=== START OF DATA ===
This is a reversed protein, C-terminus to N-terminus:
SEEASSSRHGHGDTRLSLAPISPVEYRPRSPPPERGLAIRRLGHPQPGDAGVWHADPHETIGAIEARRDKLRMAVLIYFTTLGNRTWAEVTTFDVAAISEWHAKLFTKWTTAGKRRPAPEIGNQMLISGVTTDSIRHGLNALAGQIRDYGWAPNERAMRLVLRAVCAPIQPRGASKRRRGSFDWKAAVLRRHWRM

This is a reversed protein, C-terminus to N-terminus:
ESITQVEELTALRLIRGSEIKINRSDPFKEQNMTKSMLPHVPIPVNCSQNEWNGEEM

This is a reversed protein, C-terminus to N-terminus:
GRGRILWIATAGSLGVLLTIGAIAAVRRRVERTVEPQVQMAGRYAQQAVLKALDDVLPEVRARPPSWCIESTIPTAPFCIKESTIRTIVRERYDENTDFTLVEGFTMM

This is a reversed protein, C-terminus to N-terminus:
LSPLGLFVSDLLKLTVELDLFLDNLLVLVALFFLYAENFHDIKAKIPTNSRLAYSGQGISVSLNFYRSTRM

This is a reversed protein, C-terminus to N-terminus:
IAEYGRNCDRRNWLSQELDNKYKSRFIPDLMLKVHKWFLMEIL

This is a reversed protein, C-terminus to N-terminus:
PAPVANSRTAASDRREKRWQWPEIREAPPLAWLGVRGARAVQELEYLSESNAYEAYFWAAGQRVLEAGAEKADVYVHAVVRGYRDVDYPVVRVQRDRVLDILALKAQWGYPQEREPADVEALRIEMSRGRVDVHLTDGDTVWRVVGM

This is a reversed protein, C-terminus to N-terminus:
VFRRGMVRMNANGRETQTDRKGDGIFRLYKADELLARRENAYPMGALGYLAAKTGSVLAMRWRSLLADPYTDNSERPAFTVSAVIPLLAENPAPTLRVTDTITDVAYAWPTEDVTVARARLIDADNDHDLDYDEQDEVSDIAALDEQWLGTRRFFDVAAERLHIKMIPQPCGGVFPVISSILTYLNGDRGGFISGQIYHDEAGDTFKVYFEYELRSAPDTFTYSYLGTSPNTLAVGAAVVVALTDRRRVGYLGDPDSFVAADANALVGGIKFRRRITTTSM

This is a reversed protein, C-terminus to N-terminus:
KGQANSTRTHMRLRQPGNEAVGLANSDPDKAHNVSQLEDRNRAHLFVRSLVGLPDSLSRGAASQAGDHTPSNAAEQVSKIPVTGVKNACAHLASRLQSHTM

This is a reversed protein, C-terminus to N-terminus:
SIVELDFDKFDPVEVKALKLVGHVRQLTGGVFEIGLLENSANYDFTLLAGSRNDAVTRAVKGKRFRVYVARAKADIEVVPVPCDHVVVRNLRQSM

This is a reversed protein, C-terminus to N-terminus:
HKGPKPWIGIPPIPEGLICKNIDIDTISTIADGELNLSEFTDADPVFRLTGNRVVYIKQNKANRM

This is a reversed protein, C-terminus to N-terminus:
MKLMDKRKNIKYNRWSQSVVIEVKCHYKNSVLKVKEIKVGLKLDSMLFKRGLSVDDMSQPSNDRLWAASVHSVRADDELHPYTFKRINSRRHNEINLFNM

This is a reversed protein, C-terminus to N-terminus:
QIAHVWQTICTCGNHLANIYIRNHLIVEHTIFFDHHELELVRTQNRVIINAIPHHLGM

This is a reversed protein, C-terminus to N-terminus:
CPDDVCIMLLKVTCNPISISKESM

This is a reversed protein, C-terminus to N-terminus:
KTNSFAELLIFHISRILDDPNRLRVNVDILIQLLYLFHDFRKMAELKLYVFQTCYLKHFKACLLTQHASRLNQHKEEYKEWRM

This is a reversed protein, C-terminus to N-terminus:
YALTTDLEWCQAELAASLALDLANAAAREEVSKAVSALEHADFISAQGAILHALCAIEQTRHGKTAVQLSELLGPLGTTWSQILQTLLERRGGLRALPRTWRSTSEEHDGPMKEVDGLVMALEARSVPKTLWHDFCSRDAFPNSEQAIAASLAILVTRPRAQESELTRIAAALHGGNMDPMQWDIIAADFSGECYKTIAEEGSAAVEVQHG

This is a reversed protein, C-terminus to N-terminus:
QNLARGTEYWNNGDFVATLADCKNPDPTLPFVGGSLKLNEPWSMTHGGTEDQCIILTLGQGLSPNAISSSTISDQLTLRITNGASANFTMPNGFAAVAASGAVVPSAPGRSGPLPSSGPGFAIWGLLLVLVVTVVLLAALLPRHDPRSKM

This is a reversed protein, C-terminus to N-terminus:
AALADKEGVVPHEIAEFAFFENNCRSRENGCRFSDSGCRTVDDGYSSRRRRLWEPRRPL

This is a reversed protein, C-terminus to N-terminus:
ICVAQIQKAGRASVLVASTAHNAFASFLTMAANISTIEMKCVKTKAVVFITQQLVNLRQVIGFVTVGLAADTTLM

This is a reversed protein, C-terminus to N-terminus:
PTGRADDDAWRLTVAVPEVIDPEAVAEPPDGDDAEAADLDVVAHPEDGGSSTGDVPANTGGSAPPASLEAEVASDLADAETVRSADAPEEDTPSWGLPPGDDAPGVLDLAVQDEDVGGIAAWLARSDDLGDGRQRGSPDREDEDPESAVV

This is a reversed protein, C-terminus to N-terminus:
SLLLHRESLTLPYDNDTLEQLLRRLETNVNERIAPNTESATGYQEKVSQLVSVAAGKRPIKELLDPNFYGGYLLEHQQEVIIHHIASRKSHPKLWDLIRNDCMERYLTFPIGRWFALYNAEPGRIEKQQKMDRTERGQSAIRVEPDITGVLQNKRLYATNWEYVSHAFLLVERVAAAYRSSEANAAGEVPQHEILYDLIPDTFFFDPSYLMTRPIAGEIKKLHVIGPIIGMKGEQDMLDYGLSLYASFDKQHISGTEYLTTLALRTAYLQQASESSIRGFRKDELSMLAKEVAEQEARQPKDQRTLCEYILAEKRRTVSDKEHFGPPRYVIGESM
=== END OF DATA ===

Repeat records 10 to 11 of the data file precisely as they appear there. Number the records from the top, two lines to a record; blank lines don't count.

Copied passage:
This is a reversed protein, C-terminus to N-terminus:
HKGPKPWIGIPPIPEGLICKNIDIDTISTIADGELNLSEFTDADPVFRLTGNRVVYIKQNKANRM

This is a reversed protein, C-terminus to N-terminus:
MKLMDKRKNIKYNRWSQSVVIEVKCHYKNSVLKVKEIKVGLKLDSMLFKRGLSVDDMSQPSNDRLWAASVHSVRADDELHPYTFKRINSRRHNEINLFNM